26 February 2019, Baku — Azerbaijan, the third-biggest former Soviet oil producer, wants to see stability in oil prices before deciding whether to support any extension of global cuts in crude output, the country’s energy minister said.
The Organization of the Petroleum Exporting Countries and several other exporters, including Azerbaijan, are cutting oil production jointly by 1.2 million barrels per day (bpd) in an effort to stabilise oil markets and boost the price of crude.
The current arrangement runs until the end of June and is the subject of further discussion on whether it should be extended into the second half of 2019. For non-OPEC producers, Russia is leading the deal and making the biggest cuts.
“As for an extension of this arrangement to the second half of 2019, I’m in no hurry to make concrete statements,” Parviz Shahbazov told Reuters in an interview.
“In early February I would have said it was necessary to extend it, but today I think we need to see what will happen on the market as the oil price is rising now.”
Brent crude futures, the international oil benchmark, briefly reached $67.73 a barrel on Friday, their strongest since mid-November. On Monday, Brent was trading at around $65.50.
“We believe that price stabilisation at $60-$70 per barrel would be in the interests of both suppliers and consumers,” Shahbazov said.
Azerbaijan’s cuts are based on its September 2018 production level of 796,000 bpd. Shahbazov said Azerbaijan should be reducing its output by 2-2.5 percent under the global deal.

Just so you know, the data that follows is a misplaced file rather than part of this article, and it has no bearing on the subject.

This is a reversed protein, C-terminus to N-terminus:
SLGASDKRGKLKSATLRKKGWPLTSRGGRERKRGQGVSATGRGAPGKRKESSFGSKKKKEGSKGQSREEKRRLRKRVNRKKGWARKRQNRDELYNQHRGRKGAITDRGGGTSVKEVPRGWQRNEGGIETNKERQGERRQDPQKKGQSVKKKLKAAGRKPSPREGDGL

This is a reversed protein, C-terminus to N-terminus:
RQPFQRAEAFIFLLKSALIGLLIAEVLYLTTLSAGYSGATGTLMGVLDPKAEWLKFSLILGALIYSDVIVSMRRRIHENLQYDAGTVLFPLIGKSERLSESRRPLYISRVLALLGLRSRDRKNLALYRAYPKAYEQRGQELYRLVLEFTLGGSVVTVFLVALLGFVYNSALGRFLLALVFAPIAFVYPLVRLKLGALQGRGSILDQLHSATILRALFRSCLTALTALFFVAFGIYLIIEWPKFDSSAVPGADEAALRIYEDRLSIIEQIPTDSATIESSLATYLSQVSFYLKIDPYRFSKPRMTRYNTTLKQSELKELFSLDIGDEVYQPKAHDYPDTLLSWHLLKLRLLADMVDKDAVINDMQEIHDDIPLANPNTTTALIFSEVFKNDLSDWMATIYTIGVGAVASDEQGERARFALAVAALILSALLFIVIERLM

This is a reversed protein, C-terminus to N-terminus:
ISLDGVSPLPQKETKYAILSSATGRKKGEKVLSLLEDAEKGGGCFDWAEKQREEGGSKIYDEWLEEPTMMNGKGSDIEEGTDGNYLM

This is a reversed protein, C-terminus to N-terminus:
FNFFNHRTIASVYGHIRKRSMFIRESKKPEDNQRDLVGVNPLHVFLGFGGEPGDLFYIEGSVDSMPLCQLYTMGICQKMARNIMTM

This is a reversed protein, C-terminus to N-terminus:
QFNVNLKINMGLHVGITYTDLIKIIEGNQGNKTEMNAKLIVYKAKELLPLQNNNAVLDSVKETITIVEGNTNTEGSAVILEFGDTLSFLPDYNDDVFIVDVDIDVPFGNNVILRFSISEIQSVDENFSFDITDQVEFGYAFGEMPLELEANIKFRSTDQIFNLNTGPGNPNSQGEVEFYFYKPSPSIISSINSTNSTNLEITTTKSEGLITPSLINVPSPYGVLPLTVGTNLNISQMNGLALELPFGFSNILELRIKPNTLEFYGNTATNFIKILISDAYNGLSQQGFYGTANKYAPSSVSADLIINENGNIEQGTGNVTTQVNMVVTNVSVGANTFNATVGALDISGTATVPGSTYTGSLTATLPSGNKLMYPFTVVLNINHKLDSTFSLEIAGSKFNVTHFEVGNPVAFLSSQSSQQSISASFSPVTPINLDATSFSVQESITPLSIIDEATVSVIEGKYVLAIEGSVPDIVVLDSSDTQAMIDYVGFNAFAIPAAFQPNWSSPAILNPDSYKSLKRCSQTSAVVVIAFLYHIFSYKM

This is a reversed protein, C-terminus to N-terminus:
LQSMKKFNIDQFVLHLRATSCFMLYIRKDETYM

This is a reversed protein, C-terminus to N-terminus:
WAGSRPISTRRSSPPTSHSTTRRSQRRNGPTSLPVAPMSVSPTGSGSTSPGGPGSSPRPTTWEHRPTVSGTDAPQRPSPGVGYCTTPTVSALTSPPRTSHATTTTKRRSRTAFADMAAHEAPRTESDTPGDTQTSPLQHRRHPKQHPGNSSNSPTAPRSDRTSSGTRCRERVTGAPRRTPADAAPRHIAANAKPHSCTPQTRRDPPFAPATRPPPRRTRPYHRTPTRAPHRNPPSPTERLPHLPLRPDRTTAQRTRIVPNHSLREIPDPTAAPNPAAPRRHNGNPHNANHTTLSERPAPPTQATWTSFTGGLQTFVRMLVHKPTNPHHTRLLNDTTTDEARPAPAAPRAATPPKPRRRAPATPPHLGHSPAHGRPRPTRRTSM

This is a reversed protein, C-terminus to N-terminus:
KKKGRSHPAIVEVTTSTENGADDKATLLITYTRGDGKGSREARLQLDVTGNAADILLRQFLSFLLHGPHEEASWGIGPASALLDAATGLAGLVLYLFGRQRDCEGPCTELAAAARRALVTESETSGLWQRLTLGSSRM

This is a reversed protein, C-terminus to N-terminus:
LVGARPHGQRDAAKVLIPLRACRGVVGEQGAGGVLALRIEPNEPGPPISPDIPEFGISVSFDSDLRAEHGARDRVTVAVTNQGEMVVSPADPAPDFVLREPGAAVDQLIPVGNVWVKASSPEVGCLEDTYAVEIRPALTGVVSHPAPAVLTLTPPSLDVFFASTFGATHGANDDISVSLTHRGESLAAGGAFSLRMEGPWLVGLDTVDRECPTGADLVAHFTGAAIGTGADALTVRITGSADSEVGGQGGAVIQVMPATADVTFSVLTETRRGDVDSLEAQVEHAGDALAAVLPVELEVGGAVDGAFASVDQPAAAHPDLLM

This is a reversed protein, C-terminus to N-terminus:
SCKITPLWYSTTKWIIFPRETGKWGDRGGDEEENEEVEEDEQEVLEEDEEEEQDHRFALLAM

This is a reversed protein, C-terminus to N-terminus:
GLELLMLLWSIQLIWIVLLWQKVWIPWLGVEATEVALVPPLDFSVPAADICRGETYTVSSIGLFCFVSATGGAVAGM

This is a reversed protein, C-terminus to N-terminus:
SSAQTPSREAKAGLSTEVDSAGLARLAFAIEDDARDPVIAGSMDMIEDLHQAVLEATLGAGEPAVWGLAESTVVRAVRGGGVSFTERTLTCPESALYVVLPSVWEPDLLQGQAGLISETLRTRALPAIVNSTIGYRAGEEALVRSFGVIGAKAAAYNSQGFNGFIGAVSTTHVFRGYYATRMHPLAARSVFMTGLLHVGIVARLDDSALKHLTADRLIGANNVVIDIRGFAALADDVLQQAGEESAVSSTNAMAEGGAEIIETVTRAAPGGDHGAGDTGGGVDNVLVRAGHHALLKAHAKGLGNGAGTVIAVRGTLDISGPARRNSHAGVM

Azeri oil production stood at 793,000 bpd in January, higher than the final level under the deal of 776,000 bpd. The Energy Ministry says the cuts are a “technological process” that will be extended over the six-month duration of the agreement.
“The most important thing is political will and commitment to the agreement,” Shahbazov said.
“Not only Russia, but also a number of other states, including Azerbaijan, did not immediately proceed to 100 percent implementation, but went in that direction.”
OPEC and its allies gather on April 17-18 in Vienna to review the supply agreement. A panel that monitors the deal, the Joint Ministerial Monitoring Committee, meets in the Azeri capital Baku a month earlier.
Shahbazov said that in Vienna, meeting participants may set up a new structure to deal with issues related to the activities of OPEC and its allies.
Azerbaijan saw no need to become a member of OPEC, Shahbazov said. “At this stage, this issue is not relevant and is not being considered,” the minister said.